Vaping damages arteries and blood vessels like smoking – study

Vaping damages the arteries and blood vessel function much like smoking traditional cigarettes, a new study has found.

Researchers studied more than 400 men and women aged between 21 and 45 made up of non-smokers, cigarette smokers, e-cigarette users and people who both smoked and vaped.

The team studied measures of blood vessel function in e-cigarette and dual users who had been using e-cigarettes for at least three months.

All e-cigarette users were former cigarette smokers.

The study, published in the Journal of the American Heart Association on Wednesday, found that former smokers who switched to e-cigarettes and dual users had arteries that were just as stiff as those in traditional smokers.

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Author Jessica Fetterman, assistant professor of medicine at Boston University School of Medicine, said that stiffening of the arteries can contribute to heart disease.

She added: "Many people believe e-cigarettes are safer than combustible cigarettes.

"In fact, most e-cigarette users say the primary reason they use e-cigarettes is because they think e-cigarettes pose less of a health risk.

"Meanwhile, the evidence from scientific studies is growing that e-cigarettes might not be the safer alternative to smoking traditional cigarettes when it comes to heart health.

"Our study adds to that evidence.

"Stiffening of the arteries can cause damage to the small blood vessels, including capillaries, and puts additional stress on the heart, all of which can contribute to the development of heart disease."

The study was funded through the Tobacco Centre of Regulatory Science of the American Heart Association.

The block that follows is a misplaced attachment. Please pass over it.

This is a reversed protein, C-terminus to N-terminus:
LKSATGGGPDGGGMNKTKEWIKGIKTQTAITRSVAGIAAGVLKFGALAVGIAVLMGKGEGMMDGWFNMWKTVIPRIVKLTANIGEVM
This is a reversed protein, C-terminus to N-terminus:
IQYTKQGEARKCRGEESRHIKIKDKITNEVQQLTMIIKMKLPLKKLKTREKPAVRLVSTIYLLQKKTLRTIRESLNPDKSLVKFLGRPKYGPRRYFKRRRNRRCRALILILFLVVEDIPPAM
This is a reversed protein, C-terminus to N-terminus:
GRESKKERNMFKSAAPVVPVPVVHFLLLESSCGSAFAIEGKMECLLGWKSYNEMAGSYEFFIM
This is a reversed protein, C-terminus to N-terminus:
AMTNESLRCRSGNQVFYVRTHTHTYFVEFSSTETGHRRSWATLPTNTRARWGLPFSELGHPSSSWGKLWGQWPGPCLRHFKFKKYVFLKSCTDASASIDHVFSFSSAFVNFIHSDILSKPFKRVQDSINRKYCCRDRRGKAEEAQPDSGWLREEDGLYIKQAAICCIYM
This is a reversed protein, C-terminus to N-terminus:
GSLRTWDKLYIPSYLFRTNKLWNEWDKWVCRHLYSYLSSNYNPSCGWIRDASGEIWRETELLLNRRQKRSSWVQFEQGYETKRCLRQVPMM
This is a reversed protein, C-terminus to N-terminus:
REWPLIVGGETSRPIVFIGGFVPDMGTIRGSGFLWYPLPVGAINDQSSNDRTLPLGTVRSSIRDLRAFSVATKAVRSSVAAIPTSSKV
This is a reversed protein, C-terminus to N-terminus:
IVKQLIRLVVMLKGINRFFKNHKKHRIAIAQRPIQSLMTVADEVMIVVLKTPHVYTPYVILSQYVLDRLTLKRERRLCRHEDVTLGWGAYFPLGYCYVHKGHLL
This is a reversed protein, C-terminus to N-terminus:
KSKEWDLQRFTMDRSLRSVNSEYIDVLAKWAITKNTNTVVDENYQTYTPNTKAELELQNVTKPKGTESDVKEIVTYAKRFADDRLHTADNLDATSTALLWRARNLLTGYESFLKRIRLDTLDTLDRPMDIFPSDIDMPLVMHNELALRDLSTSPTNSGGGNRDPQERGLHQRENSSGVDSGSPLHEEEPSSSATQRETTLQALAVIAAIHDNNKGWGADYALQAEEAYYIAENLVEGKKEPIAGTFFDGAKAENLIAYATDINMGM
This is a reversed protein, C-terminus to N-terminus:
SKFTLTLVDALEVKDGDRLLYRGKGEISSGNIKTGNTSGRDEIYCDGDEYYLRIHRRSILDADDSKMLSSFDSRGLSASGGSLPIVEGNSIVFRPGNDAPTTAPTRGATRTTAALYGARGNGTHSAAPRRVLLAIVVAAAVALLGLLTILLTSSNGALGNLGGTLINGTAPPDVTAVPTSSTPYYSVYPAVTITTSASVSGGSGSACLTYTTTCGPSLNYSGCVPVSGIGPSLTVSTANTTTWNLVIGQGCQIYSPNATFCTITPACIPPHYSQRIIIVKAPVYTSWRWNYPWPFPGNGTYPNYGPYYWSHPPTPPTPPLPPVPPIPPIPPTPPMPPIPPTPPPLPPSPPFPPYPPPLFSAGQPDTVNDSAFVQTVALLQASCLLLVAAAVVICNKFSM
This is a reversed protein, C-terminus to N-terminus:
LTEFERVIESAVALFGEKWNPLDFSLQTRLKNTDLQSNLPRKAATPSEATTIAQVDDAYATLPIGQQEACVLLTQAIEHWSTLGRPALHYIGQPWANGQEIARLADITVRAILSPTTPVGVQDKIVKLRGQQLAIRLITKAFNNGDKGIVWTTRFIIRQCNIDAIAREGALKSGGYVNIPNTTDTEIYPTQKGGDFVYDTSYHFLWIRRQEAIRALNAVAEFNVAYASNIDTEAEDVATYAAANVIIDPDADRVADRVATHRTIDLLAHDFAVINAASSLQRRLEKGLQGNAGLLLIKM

The researchers also found that the cells that line the blood vessels – called endothelial cells – appeared to be equally as damaged whether people used e-cigarettes, cigarettes or both.

Dr Fetterman added: "The endothelial cells from e-cigarette users or dual users produced less of the heart-protective compound nitric oxide, compared to non-tobacco users.

"Their cells also produced more reactive oxygen species, which cause damage to the parts of cells such as DNA and proteins.

"Our study results suggest there is no evidence that the use of e-cigarettes reduces cardiovascular injury, dysfunction or harm associated with the use of combustible tobacco products."

An independent report, commissioned by Public Health England (PHE), said that vaping among young people in England has remained steady, with estimates putting it at 6% of 11- to 15-year-olds in 2018, and 5% of 11- to 18-year-olds in 2019.

The report, published in March, also found that vaping among adults in England had also remained stable since 2014 and was between 5% and 7% in 2019.

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